In rare cases, some patients may have a nerve or brain disorder like Tourette’s syndrome, Parkinson’s disease, Dystonia, or Bell’s palsy.
Eye Twitching and Medications
Some prescription medications can cause eye twitching. The most common spasm-causing drugs are those used to treat epilepsy and psychosis. If you experience prolonged eye twitching, talk to your doctor about the side effects of any prescriptions you are currently taking.
When Should I Worry About Eye Twitching?
The good news is that most of the time, eye twitching is not a serious condition. It’s usually harmless and will eventually stop. However, if you notice excessive twitching or twitching that persists, you should talk to a professional to rule out a neurological condition.
Contact Grosinger, Spigelman & Grey ophthalmologists to schedule an appointment for a comprehensive eye exam.
May invites us to evaluate our eye care regiment with Healthy Vision Month. While everyone should take steps to protect their sight all year round, this month serves as a reminder to protect our eyes. When a person loses some or all of their vision, it can have an enormous impact on their life and livelihood.
What Can I Do to Protect My Vision?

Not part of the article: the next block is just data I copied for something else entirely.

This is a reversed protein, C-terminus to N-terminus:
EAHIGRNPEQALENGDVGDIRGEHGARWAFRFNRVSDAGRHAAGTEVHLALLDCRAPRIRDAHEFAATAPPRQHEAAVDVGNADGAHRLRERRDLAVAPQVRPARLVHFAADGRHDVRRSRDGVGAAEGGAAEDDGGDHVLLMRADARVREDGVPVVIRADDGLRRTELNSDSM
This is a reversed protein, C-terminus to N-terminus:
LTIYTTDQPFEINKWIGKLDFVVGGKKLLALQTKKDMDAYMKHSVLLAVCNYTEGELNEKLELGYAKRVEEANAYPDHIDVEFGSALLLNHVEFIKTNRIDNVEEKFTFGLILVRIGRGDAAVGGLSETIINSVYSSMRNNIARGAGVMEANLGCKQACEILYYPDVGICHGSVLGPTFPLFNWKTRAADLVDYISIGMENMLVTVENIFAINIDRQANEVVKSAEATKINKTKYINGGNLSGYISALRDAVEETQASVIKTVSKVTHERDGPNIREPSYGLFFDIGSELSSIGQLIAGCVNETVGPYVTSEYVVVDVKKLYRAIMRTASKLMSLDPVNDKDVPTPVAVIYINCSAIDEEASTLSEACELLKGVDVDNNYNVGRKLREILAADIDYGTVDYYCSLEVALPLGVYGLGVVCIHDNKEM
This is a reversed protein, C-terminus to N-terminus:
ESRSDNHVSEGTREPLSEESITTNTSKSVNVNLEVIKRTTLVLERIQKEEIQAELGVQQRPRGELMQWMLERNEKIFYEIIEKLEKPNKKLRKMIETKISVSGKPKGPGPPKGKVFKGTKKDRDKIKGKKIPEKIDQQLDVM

Even if you are in excellent health, you should still take action to protect your vision. A healthy diet and exercise are a great start. Also remember to:
How Can I Help Spread Awareness During Healthy Vision Month?
There are several things you can do to help spread awareness during healthy vision month. Tell friends and family about this month’s focus. Share tips and information to help them protect their vision. You can also post information on social media to reach more people.
Volunteering is another great way to celebrate Healthy Vision Month. Look for organizations that support eye care and individuals with blindness.
Most importantly, don’t forget to make an appointment with an ophthalmologist to have your eyes checked. Contact Grosinger, Spigelman & Grey Michigan’s Leading Eye Care Physicians to schedule an exam.
Eye health should be a priority for everyone, especially women. Studies have found that females have a greater chance of developing eye disease than males. This often comes from conditions like glaucoma, cataracts, and age-related macular degeneration (AMD). Approximately 66% of patients with blindness are women, along with 61% of glaucoma and cataracts cases and 65% of AMD reports.